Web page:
LOS ANGELES, CA - FILE: Brad Richards #91 of the Dallas Stars skates against the Los Angeles Kings at Staples Center on April 2, 2011 in Los Angeles, California. It was reported that free agent Brad Richards agreed to a contract with the New York Rangers July 2, 2011. (Photo by Jeff Gross/Getty Images)
Sorry for the delay on this type of a post guys. Was away from the computer for a couple of days and couldn't get anything onto the site. Thank the guys for stepping up in my absence.
Anyway, onto the Brad Richards contract.
When word first started leaking Friday night that Glen Sather had offered Richards a nine-year pact, people began to panic. But once the terms of the deal were released and the dust settled I fell in love with the move. At first glance it seems like Sather went on another one of his spending sprees, and just targeted the biggest name he could find and got him at whatever cost possible.
That's not the case.
This was not an ill-advised attempt by Sather to cram another high-risk big name player under the cap. This was not Sather trying to jam a square peg into a round hole. And it certainly wasn't a blind grab at the biggest name in the free agent pool, just because of his name.
Instead, this was a well calculated move which fits perfectly into the Rangers plans. Don't worry about what you see other teams writers saying about the move. They're bitter, and they should be, Richards is a rare difference maker in the NHL, and he'll be on Broadway next season.
Join me after the jump for more.
The contract is even more favorable to the Rangers than I originally thought. The very-friendly $6.666 million cap hit is an absolute steal for the first three or four years of the contract, and will start leveling out towards the end of the deal. Which, incidentally, brings us to the part of the contract most people are worried about: the final few years.
Richards, who turned 31 in May, was scouted by Mark Messier earlier in the year so that the Rangers' brass could get a grip on what type of shape he is in. The end analysis was that Richards was a phenomenal athlete who is still in his prime and has many good years left in him.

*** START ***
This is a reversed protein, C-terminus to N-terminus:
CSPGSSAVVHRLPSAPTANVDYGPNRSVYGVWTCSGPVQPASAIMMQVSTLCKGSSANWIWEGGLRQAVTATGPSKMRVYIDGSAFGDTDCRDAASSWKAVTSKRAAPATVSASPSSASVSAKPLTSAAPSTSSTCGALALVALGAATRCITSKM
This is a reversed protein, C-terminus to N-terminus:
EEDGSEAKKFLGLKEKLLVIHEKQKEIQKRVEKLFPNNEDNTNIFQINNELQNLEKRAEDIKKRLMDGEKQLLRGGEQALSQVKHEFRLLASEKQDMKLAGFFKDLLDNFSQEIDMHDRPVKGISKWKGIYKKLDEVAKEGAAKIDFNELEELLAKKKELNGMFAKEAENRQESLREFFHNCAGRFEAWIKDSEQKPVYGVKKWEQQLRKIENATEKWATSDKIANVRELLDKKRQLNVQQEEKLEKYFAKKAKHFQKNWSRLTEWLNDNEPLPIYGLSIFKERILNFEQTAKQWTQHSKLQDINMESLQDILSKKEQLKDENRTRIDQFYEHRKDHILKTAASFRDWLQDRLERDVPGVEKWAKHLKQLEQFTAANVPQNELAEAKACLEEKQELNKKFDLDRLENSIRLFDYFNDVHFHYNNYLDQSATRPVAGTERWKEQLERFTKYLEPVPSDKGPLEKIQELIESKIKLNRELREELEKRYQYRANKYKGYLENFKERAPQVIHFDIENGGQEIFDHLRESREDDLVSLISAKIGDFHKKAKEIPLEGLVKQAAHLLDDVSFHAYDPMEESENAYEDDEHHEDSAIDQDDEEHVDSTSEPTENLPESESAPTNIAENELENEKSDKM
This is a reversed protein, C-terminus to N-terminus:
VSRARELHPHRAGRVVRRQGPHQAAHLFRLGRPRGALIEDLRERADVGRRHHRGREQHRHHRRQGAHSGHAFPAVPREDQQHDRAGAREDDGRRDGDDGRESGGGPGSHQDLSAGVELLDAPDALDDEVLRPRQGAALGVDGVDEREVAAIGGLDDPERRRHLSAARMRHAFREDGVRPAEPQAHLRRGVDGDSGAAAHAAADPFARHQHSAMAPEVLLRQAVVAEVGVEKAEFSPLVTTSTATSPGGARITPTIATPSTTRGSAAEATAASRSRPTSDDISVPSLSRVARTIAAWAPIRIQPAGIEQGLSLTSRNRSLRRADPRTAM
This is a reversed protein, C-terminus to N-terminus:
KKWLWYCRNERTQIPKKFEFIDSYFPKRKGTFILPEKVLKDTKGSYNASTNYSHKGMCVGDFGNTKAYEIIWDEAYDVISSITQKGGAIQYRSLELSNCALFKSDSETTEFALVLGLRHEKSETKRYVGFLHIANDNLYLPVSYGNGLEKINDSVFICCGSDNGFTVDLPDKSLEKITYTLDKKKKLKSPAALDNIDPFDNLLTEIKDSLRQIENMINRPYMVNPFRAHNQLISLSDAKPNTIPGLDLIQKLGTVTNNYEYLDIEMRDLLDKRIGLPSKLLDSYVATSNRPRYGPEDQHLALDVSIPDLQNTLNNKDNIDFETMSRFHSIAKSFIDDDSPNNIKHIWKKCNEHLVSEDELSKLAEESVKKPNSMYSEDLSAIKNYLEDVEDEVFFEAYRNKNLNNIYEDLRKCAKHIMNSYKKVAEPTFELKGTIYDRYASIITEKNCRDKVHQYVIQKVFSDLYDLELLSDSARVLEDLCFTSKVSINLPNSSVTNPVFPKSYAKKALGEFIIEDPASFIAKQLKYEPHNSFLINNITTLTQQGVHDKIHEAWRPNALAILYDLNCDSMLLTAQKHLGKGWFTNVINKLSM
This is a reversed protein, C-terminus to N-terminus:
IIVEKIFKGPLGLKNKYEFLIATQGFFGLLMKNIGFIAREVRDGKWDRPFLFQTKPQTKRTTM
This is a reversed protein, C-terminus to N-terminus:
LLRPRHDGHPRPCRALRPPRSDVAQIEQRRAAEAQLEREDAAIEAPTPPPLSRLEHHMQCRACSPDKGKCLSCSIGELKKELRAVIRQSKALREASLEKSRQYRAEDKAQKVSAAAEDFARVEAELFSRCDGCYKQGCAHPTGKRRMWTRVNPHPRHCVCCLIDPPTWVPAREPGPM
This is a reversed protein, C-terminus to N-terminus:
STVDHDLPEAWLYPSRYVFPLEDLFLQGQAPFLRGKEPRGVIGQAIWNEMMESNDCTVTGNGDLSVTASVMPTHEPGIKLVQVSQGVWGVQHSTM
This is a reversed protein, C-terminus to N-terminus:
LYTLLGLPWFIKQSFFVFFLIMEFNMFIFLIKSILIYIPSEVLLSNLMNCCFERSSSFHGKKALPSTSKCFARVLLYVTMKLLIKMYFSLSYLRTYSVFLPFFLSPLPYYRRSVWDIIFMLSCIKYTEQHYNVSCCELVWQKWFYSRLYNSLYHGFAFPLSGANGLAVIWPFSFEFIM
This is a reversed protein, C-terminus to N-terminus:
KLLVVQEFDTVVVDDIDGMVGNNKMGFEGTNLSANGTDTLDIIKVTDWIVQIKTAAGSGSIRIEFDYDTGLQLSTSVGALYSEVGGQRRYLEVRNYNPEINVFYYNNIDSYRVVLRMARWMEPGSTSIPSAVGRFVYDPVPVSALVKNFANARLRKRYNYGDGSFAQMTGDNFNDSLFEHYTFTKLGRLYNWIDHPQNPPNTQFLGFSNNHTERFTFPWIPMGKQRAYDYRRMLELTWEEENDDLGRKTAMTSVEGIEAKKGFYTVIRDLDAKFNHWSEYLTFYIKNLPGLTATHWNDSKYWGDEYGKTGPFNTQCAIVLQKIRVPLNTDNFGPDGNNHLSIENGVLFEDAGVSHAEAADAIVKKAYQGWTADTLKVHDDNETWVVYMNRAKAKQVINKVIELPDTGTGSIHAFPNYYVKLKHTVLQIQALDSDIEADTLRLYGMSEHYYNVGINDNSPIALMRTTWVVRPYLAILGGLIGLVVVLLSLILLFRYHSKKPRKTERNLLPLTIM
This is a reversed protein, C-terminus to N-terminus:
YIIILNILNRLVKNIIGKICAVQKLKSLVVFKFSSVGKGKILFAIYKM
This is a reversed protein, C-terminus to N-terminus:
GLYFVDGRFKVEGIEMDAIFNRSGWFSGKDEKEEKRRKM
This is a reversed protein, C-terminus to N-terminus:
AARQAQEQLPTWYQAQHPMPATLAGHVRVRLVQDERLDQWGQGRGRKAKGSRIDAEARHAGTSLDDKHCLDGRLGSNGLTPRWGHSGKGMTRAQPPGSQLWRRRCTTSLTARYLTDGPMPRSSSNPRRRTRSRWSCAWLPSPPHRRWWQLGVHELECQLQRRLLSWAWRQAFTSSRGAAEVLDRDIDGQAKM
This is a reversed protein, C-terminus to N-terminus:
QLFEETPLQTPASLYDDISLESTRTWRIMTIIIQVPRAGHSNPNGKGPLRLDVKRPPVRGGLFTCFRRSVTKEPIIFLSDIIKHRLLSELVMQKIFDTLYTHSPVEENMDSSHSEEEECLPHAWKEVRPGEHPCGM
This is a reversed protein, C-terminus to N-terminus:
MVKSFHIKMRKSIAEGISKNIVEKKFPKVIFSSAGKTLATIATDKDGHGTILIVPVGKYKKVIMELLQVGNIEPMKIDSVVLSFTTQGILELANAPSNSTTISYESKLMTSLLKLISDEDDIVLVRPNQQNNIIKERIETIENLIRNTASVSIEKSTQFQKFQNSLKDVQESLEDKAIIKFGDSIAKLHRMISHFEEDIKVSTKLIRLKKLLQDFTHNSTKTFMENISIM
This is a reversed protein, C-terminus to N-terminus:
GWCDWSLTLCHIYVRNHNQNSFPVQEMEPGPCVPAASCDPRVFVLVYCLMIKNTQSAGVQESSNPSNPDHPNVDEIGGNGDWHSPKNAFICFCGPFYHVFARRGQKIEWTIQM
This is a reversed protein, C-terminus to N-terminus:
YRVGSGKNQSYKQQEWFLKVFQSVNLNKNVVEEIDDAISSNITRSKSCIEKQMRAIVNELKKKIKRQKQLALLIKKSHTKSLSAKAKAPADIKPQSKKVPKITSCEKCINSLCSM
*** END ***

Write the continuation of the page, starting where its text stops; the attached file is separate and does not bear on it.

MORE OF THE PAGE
Players like Richards do lose a step (everyone does), but they are still effective because it's his vision and intelligence that makes him dangerous. He is a brilliant playmaker, and one of those rare players that makes everyone around him more dangerous. He's a good skater, but doesn't need it to beat other teams, his hockey IQ takes care of that.
He loves to shoot the puck when he is quarterbacking the power play, something he will be doing often in New York. And he is a leader by example, and will fill the shoes that Chris Drury left in that department immediately.
If Richards play does tail off, however, the last three years of his deal are at $1 million dollars each, which would make the contract an easy buyout or a very lucrative one to use as trade bait for a team looking to reach the cap floor without having to pay for it (he would still have a $6.666 million cap hit despite his salary).
In the end, the move was a no-brainer. Players like Brad Richards don't come around very often, and when they do you don't let them pass up.
Tomorrow I will have a story on how well Richards fits into the system. For today, however, enjoy your Fourth of July, and make sure if you lose any extremities they are your toes. You need your fingers to comment on the Banter!